On the other hand, the reason why health care policy is so bad is because its stuck in a Olsonian collective action trap, where entrenched firms use their market power to collect rents and then channel those rents into securing political power which they then use to get more rents. The only plausible way out is a radical disruption of the whole sector by medical AI and a Silicon Valley style creative disruption of the entire industry. I don’t think that a standard political reform is possible of the health care sector, regardless of the will of the voters. In conclusion, let’s say for now, health care policy isn’t going anywhere and there won’t be any funds to allocate away from that.
Military is pretty much the only significant, non-transfer area of government expenditure. The U.S. spends a tremendous amount on the military in comparison to other countries, and although Americans enjoy our global domination and continual micro-wars, a large new welfare program would have to displace some military spending. If the U.S. shifted to a purely defensive military stance, we could cut spending by at least half, so let’s say an additional 10% of the government budget can be harvested from military cuts.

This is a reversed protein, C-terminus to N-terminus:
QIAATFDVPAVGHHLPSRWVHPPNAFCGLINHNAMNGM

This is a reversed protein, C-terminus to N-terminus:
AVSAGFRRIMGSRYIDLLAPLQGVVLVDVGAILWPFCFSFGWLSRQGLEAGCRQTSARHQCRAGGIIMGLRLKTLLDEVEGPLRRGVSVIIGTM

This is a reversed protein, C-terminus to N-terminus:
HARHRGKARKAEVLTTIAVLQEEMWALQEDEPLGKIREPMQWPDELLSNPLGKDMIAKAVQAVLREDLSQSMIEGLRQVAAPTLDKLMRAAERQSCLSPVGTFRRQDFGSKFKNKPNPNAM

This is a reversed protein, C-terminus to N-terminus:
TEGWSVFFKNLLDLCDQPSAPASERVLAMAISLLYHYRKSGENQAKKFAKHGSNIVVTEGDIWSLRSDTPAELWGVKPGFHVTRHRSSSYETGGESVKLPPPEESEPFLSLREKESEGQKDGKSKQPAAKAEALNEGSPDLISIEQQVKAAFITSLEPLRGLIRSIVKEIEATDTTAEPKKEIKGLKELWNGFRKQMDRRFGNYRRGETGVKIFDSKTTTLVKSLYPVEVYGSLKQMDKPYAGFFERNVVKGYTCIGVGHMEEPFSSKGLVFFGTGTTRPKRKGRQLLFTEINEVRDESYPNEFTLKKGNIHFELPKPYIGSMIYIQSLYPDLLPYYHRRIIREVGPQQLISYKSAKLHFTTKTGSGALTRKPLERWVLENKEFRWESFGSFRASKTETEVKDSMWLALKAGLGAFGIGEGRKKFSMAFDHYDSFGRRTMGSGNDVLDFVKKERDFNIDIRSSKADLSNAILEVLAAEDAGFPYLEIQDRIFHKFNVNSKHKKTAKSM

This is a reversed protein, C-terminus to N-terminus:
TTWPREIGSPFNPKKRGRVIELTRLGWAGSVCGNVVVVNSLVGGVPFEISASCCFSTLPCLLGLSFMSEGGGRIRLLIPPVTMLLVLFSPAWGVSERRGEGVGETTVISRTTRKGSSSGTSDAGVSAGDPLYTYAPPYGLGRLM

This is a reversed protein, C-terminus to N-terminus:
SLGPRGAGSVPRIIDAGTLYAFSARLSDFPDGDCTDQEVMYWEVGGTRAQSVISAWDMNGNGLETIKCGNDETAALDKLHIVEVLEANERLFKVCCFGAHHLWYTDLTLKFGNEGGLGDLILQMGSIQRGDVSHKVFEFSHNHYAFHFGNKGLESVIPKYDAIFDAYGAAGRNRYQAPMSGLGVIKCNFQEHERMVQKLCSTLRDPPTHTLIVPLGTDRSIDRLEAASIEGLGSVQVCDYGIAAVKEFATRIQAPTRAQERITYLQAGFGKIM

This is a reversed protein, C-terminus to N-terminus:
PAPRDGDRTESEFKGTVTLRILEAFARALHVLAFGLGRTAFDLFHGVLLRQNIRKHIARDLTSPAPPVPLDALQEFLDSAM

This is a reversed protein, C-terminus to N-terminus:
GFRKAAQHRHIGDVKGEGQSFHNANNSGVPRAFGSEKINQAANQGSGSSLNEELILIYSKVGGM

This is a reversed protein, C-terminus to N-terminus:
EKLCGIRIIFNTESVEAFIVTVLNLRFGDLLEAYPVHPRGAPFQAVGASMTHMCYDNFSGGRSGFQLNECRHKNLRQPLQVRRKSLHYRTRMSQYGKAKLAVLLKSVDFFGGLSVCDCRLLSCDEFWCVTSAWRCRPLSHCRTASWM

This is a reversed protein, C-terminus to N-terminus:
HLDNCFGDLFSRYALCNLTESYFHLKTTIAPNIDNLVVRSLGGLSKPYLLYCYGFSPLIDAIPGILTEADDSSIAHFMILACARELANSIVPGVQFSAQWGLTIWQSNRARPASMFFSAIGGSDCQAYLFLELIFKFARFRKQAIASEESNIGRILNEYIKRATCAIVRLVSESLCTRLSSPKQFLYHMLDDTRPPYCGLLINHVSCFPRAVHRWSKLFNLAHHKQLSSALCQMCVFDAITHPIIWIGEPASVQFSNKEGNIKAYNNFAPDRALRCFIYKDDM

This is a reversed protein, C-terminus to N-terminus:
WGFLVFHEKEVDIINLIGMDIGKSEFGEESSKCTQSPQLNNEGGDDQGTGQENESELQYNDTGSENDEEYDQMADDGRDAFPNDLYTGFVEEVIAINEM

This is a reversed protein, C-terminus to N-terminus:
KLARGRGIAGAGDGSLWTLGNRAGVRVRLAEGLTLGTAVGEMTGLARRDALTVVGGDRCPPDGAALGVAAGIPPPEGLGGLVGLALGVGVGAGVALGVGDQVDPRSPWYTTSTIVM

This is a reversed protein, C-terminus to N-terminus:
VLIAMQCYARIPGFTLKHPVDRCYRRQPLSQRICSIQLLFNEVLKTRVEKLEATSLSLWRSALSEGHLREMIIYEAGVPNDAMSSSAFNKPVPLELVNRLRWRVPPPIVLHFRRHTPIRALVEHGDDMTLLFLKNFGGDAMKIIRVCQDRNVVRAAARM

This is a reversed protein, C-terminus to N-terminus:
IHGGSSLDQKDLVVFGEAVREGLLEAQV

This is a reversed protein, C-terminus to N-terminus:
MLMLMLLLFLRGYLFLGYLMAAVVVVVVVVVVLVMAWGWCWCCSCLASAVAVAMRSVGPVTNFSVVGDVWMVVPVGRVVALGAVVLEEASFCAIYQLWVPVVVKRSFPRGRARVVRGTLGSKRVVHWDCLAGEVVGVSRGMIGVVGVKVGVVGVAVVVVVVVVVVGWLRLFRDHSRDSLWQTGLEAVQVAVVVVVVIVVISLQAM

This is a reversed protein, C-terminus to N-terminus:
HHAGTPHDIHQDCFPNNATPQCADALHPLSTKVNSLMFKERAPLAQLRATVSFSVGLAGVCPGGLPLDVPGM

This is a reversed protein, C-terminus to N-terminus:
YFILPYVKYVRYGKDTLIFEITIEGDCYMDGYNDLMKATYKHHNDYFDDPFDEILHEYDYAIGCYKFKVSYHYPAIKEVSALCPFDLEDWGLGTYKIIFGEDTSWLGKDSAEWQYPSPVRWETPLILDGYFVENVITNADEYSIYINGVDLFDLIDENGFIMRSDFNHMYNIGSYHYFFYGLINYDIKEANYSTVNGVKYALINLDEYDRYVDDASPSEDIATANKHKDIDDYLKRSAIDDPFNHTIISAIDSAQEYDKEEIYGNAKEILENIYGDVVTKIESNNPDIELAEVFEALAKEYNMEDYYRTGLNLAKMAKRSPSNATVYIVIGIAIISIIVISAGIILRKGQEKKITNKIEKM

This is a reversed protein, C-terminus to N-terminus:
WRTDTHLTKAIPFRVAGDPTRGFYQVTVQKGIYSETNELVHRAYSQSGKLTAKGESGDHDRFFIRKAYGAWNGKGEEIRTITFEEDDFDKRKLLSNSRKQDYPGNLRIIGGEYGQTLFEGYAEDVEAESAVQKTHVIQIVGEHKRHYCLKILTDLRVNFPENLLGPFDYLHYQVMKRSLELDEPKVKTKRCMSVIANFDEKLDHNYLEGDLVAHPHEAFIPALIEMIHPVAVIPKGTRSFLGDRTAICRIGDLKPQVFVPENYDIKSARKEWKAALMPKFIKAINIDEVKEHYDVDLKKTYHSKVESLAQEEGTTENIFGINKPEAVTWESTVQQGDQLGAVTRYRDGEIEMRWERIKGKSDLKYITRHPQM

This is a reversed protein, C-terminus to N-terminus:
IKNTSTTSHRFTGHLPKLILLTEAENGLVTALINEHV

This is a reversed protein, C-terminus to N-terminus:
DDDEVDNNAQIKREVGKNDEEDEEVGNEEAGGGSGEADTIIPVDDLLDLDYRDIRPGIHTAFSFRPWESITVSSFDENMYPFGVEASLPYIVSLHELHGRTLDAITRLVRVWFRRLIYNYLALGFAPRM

Social security. Ahh, the elephant in the room of welfare. It’s about 25% of government spending and it dwarfs all other non-health care related welfare. If you’re giving everyone a basic income, do you really need to have another program just for old people? Already, the whole thing will probably collapse in the next 20 years. You don’t really need disability insurance with a basic income, especially if that basic income would be higher than disability would give people anyway. The maximum SSI payments are around $700 now, which is $8,400 per year.